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United Veil Dying & Finishing Holding Company v. Grand Union Enterprises, Corp.

A-6413-00T1 (N.J. Super. App. Div. 2003) (Unpublished)

LANDLORD-TENANT; EVICTION—Even though notice of default, under a lease, is to go to a tenant’s attorney, if the tenant shows up at the eviction hearing and is told to reappear with counsel at an adjourned hearing, but fails to do so, a default eviction judgment is appropriate.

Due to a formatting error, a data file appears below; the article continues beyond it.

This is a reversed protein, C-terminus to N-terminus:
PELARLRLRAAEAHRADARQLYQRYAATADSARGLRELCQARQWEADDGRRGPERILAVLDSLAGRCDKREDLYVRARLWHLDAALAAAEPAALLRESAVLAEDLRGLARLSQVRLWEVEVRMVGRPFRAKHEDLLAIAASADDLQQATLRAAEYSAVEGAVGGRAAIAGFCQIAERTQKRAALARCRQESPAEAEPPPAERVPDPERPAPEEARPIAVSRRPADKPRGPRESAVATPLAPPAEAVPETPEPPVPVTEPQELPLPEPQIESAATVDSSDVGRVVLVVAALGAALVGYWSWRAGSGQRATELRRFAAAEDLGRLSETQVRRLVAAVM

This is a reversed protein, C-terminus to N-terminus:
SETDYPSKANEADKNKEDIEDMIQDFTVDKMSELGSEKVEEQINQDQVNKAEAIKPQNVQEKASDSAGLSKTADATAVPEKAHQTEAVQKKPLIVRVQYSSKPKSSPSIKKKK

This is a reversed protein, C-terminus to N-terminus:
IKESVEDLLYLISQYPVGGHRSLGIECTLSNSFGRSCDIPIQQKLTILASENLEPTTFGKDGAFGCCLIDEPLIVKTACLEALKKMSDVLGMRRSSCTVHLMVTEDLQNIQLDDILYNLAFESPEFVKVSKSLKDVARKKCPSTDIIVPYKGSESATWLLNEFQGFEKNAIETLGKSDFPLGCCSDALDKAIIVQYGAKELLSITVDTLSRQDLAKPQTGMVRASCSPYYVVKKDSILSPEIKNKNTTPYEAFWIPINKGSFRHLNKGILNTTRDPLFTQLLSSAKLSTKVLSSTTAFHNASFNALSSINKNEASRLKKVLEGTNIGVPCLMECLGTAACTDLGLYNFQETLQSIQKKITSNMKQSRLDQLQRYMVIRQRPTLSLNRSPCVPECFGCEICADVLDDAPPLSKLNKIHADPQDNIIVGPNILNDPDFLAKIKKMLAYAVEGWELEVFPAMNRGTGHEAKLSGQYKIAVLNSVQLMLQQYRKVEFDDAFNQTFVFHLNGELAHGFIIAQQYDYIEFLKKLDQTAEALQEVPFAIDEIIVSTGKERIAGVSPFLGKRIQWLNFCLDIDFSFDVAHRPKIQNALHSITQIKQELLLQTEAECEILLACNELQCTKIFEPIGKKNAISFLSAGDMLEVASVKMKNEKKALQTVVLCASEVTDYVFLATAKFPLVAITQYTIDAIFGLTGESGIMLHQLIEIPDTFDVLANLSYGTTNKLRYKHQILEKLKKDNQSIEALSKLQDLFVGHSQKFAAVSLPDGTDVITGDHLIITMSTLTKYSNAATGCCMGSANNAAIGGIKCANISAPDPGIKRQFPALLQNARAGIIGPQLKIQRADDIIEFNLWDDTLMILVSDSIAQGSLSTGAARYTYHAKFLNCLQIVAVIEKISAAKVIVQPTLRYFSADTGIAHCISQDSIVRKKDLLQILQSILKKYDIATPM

A commercial tenant failed to pay its rent for a single month. After the ten-day grace period, the landlord “forwarded a copy of [a] summons and complaint for summary dispossess for non-payment of rent to [the tenant’s] president and counsel in accordance with the terms of the lease.” The pleadings were then filed and served upon the tenant. At the first trial, the tenant’s representative “appeared and indicated that his counsel was unavailable.” Over the landlord’s objection, the matter was adjourned for one week, “with an indication that counsel must appear.” At the second hearing, another adjournment was requested by the tenant’s representative because of unavailability of counsel, but the Court entered a default judgment for possession. The tenant did not deposit the accrued rent at the court or seek a stay of the judgment. Later, the tenant’s counsel filed a motion to vacate the default judgment, “asserting that it did not receive proper notice of the default as required by the lease.” There was no dispute that the tenant was in default of three months’ rent at that time. The Appellate Division agreed that the lower court “correctly concluded that [the tenant] failed to assert a meritorious defense to the summary dispossess action.” The tenant’s representative was present on both trial dates, and nothing was presented to dispute that the tenant was delinquent in its rent.

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